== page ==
California employers are required to carry workers’ compensation insurance coverage. So, if you’re injured at work in California, you will receive medical and other benefits for that injury. But to get your benefits, you need to follow all the required steps, and you may need the assistance of an experienced workers’ comp attorney.
What Coverage Does Workers’ Comp Provide?
California requires your employer to give you a lot of workers’ comp benefits, not just pay your medical bills. The mandatory coverage in California includes:
- Medical bills and treatments
- Temporary disability payments
- Permanent disability benefits
- Supplement job displacement funding – if you can work, but not at your old kind of work
- Death benefits for the family if a worker dies from a work-related injury.
As you can see, pretty much anything you need for your work-related injury will be covered by workers’ compensation. But you will need to follow each of the required steps to get all your benefits – and to get them as soon as you need them.
How Does a Workers’ Comp Claim Work?
When you’re injured at work, you will need to take some specific steps to claim benefits under workers’ compensation. These steps are:
- Report the injury to your employer – no matter how small it seems, report the injury right away
- Get immediate medical treatment – don’t wait to feel better; visit the doctor as soon as you can
- File the claim with your employer – notify your employer that you’re filing for workers’ comp right away. The sooner you do this, the sooner you get paid, and the harder it is for your employer to dispute your claim.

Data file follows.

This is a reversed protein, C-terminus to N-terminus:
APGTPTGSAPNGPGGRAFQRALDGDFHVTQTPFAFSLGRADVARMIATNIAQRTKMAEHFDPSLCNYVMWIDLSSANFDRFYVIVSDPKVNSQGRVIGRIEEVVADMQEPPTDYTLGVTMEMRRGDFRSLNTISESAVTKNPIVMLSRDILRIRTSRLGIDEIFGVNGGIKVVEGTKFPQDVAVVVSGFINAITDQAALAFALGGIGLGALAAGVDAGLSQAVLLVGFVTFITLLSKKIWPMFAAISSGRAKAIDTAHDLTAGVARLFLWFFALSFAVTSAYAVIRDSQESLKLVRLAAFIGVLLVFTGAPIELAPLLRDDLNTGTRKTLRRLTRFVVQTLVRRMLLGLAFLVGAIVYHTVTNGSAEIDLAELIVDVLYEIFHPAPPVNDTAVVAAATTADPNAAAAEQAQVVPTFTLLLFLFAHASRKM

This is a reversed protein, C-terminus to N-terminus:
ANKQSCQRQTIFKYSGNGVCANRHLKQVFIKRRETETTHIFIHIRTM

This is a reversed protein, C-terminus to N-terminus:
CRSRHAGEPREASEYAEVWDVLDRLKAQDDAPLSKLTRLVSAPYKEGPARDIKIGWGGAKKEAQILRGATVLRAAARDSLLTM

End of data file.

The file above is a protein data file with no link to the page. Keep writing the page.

- File an “Application for Adjudication of Claim” with the Workers’ Comp Appeals Board (WCAB) – assuming that you need to, of course. If you’re getting all your benefits and your employer isn’t disputing your claim, this step won’t be necessary. It often is, however.
Kinds of Injuries
There are different kinds of injuries covered by workers’ comp. There are obvious injuries from a workplace accident, and then there are repetitive strain injuries or others that do not result from a single incident. Both are compensable by workers’ compensation benefits.
Immediate Clear Injury
Some injuries are pretty clear on when and how they happened. For example, you were working with heavy equipment, and you dropped it on your foot, breaking some bones. The injury happened when you dropped the equipment, and there would be no dispute about that.
Less Obvious Injury
Other injuries are less apparent on timing. For example, a repetitive stress injury like carpal tunnel or an occupational disease like black lung can take years to appear. So timing is an issue. Some of the more common injuries and diseases in this area include:
- Vibration injuries from machines
- Tendonitis in elbows or knees
- Shoulder injuries such as a rotator cuff repair
- Bursitis in hips, elbows, or shoulders
- Carpal tunnel syndrome in wrists or hands
- Back injuries from lifting, bending, or twisting
- Work-related diseases arising from your employment conditions like cancer or hearing loss.